In a field outside of Clear Lake, Iowa, you’ll find a solitary pair of black Wayfarer glasses. These stoic frames mark the Buddy Holly crash site, a solemn memory of the “day the music died.”
On February 3, 1959, Buddy Holly and his band played the Surf Ballroom as part of their Winter Dance Party tour across the Midwest. Frustrated with uncomfortable travel conditions on the tour bus, Holly chartered a small plane to the band’s next venue in Moorhead, Minnesota. J.P. “The Big Bopper” Richardson had the flu so he took Waylon Jennings seat alongside Holly and Tommy Allsup lost his seat to Ritchie Valens in a coin toss.
The plane took off, despite the poor, wintry conditions. Shortly after, the pilot Roger Peterson lost control and the plane crashed in a nearby cornfield. Sadly, there were no survivors. The event was later memorialized as “the day the music died” by Don McClean in his 1971 song “American Pie.”
If you visit the Buddy Holly Crash Site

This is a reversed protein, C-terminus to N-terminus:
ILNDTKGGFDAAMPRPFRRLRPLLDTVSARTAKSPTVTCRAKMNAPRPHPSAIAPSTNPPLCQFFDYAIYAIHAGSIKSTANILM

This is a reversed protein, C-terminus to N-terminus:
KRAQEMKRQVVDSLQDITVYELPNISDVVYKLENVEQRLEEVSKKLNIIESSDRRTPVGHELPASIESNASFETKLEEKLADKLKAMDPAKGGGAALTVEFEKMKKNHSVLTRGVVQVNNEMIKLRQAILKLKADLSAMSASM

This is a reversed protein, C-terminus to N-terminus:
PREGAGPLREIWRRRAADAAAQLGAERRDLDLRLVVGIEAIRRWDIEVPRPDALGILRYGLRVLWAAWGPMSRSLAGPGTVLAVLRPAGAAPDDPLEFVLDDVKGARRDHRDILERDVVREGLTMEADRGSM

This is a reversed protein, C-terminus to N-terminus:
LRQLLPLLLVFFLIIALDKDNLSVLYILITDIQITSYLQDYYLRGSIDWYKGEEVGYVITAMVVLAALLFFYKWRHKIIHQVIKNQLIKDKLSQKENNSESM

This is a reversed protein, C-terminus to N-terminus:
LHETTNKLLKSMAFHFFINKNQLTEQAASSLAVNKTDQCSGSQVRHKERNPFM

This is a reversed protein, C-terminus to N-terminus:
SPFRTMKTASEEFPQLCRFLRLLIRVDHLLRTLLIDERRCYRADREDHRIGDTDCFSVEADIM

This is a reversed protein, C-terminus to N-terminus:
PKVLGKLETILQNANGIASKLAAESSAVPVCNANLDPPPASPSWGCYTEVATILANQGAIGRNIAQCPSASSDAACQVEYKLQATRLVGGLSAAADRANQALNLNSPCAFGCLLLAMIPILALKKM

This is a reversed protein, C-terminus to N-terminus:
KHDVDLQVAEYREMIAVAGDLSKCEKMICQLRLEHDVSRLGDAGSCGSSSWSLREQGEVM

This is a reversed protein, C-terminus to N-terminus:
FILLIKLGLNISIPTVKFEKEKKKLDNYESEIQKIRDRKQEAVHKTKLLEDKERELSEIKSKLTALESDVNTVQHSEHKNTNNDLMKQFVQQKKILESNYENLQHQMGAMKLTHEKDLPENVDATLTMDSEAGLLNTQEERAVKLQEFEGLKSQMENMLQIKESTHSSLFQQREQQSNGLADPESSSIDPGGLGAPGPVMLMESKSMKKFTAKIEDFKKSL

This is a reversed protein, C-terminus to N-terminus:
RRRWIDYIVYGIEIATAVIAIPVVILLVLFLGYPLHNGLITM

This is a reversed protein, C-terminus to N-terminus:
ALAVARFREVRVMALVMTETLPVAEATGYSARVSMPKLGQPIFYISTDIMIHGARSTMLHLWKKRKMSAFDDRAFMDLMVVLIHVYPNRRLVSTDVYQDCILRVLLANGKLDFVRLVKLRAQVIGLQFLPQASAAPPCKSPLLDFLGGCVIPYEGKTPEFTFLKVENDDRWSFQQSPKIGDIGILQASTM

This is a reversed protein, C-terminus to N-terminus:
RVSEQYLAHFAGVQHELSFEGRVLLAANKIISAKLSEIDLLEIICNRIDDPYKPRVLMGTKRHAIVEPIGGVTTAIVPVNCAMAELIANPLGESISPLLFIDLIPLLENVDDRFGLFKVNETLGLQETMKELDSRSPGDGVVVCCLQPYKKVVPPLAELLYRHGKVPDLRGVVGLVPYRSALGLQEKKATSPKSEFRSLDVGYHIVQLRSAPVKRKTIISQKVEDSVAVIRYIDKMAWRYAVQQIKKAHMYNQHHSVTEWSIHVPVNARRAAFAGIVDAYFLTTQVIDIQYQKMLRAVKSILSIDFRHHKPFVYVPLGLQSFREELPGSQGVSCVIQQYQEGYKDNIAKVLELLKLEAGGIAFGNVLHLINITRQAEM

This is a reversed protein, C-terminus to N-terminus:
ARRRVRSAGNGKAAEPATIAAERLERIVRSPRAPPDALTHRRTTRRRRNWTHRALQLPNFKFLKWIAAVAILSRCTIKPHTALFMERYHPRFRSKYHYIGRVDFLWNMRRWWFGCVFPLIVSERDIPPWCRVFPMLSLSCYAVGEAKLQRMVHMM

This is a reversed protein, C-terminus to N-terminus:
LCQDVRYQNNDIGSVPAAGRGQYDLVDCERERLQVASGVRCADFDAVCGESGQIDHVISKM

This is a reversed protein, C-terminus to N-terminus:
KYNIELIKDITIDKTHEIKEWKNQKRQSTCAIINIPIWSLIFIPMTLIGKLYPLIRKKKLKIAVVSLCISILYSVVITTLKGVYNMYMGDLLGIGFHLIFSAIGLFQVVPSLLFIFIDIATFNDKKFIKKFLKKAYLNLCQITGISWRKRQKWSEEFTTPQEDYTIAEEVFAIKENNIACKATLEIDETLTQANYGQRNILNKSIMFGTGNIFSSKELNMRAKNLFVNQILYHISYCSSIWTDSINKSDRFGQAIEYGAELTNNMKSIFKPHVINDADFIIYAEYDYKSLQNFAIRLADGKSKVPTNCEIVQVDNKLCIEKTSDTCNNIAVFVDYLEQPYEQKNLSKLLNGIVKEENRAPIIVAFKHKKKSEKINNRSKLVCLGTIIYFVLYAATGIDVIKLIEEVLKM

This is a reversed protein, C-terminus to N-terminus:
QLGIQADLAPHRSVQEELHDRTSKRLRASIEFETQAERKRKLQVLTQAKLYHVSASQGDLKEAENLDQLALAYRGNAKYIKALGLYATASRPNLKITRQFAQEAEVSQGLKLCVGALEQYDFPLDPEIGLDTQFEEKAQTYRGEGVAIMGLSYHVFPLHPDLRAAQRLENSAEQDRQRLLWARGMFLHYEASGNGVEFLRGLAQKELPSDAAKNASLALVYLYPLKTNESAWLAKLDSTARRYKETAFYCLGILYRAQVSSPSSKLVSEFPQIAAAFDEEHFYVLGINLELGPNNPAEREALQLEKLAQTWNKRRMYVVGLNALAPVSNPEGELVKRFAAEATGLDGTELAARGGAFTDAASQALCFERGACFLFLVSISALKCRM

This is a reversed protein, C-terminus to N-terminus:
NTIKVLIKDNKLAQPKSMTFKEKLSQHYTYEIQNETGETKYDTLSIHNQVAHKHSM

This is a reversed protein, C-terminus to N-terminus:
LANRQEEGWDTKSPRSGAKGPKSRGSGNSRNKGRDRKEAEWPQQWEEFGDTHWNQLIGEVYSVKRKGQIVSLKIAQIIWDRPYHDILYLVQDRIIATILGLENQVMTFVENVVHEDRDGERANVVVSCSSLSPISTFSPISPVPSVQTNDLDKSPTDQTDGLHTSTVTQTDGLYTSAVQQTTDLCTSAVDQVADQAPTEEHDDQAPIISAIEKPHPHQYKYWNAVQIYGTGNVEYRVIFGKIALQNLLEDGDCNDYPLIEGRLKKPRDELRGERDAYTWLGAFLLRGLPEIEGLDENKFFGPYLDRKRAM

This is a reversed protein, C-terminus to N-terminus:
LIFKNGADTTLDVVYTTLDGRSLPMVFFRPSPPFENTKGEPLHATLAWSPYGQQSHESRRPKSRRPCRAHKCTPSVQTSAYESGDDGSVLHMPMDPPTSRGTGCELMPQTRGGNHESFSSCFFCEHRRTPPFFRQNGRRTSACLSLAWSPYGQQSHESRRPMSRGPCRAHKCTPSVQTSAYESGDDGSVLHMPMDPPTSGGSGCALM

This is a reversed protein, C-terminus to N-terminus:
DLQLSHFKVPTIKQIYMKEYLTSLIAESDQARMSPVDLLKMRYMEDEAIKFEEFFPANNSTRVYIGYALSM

After visiting the Surf Ballroom and Museum, head north to pay your respects at the crash site where Buddy Holly, Ritchie Valens, the Big Bopper, and their pilot perished. A steel set of Wayfarer glasses—similar to those worn by Holly—marks the access point to the crash site. The memorial was constructed by Michael Connor of Clear Lake.
A second monument is located on private farmland about a quarter mile west of the access point. Erected in 1988 by Wisconsinite Ken Paquette, it features a stainless steel guitar with a set of three records bearing the names of the three performers perished in the accident.
The Day the Music Died Crash Site, 3140 Gull Avenue in Clear Lake, Iowa
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I would love to hear from you! Have you been to Clear Lake, Iowa? Did you visit the Buddy Holly crash site?